Thomas Keenan Human Rights 2017 B.A., Amherst College; M. Phil., Ph.D., Yale University. Author, Fables of Responsibility (1997); Mengele's Skull (with Eyal Weizman, 2012); articles in PMLA, South Atlantic Quarterly, Grey Room, New York Times, Aperture, Cabinet. Coeditor, New Media, Old Media (with Wendy Chun, 2005; 2nd edition with Wendy Chun and Anna Fisher, 2015); The Human Snapshot (with Tirdad Zolghadr, 2013); and The Flood of Rights (with Suhail Malik and Tirdad Zolghadr, 2016). Editorial and advisory board member, Journal of Human Rights, Grey Room, Humanity, and Scholars at Risk Network. Curator, Antiphotojournalism (with Carles Guerra, 2010–11) and Aid and Abet (2011). At Bard since 1999.
Susan M. Merriam Human Rights 2017 B.F.A., School of the Museum of Fine Arts and Tufts University; M.A., Tufts University; Ph.D., Harvard University. Awards and fellowships include Mellon Foundation Fellowship (1996); Belgian American Educational Foundation Fellowship (1997); Center for Advanced Studies in the Visual Arts, National Gallery, Washington, Robert H. and Clarice Smith Fellow (1999); Derek Bok Center, Harvard University, Distinction in Teaching Awards (1999–2002). Visiting instructor, Massachusetts College of Art (2001), Rhode Island School of Design (2001–02), University of Massachusetts (2002), Harvard University (2003). Faculty, Language and Thinking Program at Bard College. At Bard since 2003.
Gregory B. Moynahan Human Rights 2017 B.A., Wesleyan University; M.A., Ph.D., University of California, Berkeley. Recipient, Bundeskanzler/Humboldt, DAAD, and Foreign Language Area Studies (Czech) fellowships. Specialization in modern European intellectual and cultural history and the history of science and technology. Research interests include history of the social sciences, systems theory, and computing/cybernetics in the two Germanys. Author, Ernst Cassirer and the Critical Science of Germany, 1899-1919 (2013, Anthem Press/London). Articles in Perspectives on Science, Science in Context, Simmel Studies, and Qui Parle. Associate Professor of History; Chair, Social Studies Division; Codirector, Science, Technology, and Society. At Bard since 2001.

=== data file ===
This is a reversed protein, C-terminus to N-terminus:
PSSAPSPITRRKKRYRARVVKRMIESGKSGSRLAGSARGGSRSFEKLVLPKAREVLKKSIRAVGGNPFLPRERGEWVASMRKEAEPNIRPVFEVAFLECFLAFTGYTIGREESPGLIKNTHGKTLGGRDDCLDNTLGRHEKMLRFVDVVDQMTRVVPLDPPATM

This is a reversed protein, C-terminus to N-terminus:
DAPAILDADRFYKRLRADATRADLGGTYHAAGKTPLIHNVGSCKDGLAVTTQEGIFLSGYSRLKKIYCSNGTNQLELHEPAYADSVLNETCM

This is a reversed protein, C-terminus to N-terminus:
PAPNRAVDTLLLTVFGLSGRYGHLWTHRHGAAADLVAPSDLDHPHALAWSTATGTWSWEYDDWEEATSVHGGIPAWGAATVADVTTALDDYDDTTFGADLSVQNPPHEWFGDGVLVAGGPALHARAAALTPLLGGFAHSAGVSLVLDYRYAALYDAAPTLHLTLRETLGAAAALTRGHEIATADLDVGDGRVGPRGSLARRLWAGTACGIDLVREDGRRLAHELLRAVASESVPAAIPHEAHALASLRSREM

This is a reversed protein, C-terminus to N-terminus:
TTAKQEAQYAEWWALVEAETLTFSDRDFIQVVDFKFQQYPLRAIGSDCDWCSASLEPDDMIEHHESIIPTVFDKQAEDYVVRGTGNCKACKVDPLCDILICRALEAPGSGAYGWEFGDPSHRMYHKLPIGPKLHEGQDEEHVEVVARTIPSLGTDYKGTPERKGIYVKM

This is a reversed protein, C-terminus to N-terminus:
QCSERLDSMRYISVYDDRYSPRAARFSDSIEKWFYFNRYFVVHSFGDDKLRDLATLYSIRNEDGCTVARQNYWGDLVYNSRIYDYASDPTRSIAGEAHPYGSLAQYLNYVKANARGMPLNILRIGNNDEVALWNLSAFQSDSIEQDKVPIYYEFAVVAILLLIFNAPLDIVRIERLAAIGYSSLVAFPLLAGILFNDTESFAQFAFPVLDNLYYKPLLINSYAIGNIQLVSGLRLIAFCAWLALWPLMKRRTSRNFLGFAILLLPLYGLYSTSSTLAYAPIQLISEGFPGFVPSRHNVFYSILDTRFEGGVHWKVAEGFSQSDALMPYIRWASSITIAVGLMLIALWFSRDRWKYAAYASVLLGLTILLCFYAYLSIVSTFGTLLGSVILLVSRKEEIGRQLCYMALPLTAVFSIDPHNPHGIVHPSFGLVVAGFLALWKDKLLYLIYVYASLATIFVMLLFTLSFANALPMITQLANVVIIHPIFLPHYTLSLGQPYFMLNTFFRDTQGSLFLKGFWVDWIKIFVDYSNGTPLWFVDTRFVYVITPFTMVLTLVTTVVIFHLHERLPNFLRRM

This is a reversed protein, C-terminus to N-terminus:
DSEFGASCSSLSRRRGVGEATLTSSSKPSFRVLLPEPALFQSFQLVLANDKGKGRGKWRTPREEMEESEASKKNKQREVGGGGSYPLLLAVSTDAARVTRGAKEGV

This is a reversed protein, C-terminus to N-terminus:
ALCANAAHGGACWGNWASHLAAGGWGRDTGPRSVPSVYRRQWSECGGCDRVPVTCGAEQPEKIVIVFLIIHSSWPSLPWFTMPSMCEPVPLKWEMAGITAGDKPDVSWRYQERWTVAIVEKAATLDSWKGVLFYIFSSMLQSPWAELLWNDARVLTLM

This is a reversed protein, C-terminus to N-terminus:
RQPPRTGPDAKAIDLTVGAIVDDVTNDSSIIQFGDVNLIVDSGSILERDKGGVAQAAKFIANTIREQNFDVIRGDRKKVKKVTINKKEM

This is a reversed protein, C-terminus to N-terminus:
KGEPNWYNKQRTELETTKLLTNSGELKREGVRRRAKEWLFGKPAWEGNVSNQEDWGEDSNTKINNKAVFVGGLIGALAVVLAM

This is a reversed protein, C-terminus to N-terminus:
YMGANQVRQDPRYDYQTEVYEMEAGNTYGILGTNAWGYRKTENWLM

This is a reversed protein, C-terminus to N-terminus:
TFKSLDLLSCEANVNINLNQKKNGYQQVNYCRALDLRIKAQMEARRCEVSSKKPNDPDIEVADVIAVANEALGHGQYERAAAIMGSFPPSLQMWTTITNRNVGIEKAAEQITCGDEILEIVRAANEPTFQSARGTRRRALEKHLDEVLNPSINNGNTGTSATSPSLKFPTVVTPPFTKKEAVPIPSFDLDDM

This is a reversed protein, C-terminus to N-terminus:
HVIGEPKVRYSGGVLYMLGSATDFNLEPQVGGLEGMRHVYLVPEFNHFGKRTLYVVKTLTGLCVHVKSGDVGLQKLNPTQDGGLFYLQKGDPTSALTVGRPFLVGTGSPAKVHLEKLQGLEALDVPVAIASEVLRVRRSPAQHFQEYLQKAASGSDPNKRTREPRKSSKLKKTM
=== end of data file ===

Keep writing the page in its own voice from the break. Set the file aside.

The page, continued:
Michelle Murray Human Rights 2017 B.A., M.A., Ph.D., University of Chicago. Postdoctoral Fellow, Center for International Studies, University of Chicago (2007–10); Deans Fellow in International Security and U.S. Foreign Policy, John Sloan Dickey Center for International Understanding, Dartmouth College (2014–15). Recipient, Andrew W. Mellon Foundation Dissertation Completion Fellowship (2006–07), Smith Richardson Foundation Summer Research Grant (2004/2006). Teaching and research interests include international relations theory; security studies; the politics of recognition among states; international history, especially pre-World War I Europe; and global governance and international organization. Her current research focuses on how the desire for status recognition shapes the military strategies of rising great powers, with a particular focus on American, British, and German naval strategy before the First World War. This work has appeared in the journals Security Studies and Global Discourse, and as chapters in edited volumes. She presents regularly at the annual meetings of the American Political Science Association and International Studies Association. At Bard since 2010.